The Rotate Mode also has rulers that assist you with the post ion of your prim. As with the position rulers, move your cursor over one of the rotation rings and drag the prim around in that direction. And yes, as with the post ion rulers, if you drag your cursor over the ruler line markings, a white position line and arrow head will link your prim to the ruler and enable you to snap-to-grid.

Rotate Ruler

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Stretch A Prim

We use the Stretch mode to re-size a prim. When you select the Stretch radio button from the top left corner of the Edit window, red, green and blue stretch handles will appear halfway along each edge of a prim and white handles will appear at 4 corners of a prim.

Stretch Mode

Place your cursor over one of the coloured handles and drag it outwards or push it inwards to re-size the prim. You can select any of the coloured handles and push or pull the prim up to the maximum or minimum prim sizes.

The white handles at the 4 corners of the prim provide the ability to proportionally increase or decrease the size of the whole prim.

You can stretch both sides of a prim equally by ensuring the Stretch Both Sides option is ticked at the top right hand corner of the Edit window. If this option is deselected, you can re-size one side of a prim at a time as required.

To summarise, we can re-position, rotate and re-size a prim by using the Position, Size and Rotation fields that are located on the left hand side of the Edit window under the Object tab.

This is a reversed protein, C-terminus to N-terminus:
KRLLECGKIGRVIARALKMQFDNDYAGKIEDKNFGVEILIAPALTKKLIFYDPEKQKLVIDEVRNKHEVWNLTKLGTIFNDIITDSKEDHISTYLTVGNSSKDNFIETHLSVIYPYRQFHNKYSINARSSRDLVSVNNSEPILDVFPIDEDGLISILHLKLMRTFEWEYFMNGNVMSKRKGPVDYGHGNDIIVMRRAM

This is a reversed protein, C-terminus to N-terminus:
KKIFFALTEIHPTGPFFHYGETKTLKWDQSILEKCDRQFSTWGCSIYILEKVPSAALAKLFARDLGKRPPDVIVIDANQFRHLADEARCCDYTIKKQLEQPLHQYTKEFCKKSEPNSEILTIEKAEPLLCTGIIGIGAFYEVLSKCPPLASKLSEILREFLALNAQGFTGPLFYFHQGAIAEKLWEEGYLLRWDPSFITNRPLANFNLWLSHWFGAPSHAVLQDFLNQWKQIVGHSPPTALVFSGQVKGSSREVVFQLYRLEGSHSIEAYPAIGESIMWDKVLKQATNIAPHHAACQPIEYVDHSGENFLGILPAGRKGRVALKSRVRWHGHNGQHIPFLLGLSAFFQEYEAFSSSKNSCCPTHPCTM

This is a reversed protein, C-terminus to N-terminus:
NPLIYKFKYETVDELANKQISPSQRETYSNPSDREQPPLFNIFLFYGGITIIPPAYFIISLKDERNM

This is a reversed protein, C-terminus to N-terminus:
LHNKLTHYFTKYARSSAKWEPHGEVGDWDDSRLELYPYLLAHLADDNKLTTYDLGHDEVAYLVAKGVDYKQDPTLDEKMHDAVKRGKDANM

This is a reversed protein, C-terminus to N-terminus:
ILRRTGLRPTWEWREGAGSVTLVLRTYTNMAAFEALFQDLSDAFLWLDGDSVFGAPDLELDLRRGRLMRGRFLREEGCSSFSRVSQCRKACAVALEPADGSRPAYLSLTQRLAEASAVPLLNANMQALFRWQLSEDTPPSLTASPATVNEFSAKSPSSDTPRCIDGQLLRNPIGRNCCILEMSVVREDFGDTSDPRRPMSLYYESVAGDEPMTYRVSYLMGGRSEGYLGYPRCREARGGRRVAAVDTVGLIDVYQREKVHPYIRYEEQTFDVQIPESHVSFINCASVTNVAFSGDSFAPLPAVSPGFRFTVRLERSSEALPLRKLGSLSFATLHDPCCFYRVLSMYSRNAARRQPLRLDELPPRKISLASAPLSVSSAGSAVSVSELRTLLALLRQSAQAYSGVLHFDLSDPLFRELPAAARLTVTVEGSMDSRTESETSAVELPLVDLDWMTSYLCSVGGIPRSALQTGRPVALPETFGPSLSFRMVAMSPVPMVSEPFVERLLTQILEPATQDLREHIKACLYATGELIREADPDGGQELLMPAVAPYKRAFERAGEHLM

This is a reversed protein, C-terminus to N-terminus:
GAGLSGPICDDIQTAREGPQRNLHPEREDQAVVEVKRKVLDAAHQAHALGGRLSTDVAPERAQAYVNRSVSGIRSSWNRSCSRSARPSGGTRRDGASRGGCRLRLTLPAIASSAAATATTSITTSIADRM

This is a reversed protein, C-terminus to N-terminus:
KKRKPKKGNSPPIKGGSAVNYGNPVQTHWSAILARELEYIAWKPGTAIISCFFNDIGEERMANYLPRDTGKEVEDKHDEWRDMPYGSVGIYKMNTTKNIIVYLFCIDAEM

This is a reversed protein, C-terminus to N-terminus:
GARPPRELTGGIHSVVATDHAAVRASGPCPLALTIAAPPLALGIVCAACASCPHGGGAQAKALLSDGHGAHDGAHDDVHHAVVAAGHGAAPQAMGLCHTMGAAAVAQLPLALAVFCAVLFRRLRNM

We can switch modes whenever we like. A typical shortcut is to go directly to a specific position, size or rotation field and enter the numbers directly into the X, Y or Z fields. You don't have to constantly select a different radio button when you want to change edit modes.

For Power-Users, you can use the keyboard shortcuts to switch between modes even faster!

Don't worry about having to remember these keyboard short-cuts - they are included in brackets next to each Mode radio button at the top left hand corner of the Edit window.

The ability to select the other modes via the Edit window will be covered in a later class.

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General Tab

The General tab is where you name your prim by entering a name in the Name field. While it might seem like a hassle to name your prim, it is a good habit to get into as early as possible.

Be reassured - it will caused you any building problems as such if you don't name your prims; the system will simply save it with the default name of Object, so, you wont lose your prim. However, as you add more prims and objects into your Inventory folder, its going to be extremely difficult to find that specific prim in an Inventory folder with thousands of items called Object! Trust me on this one!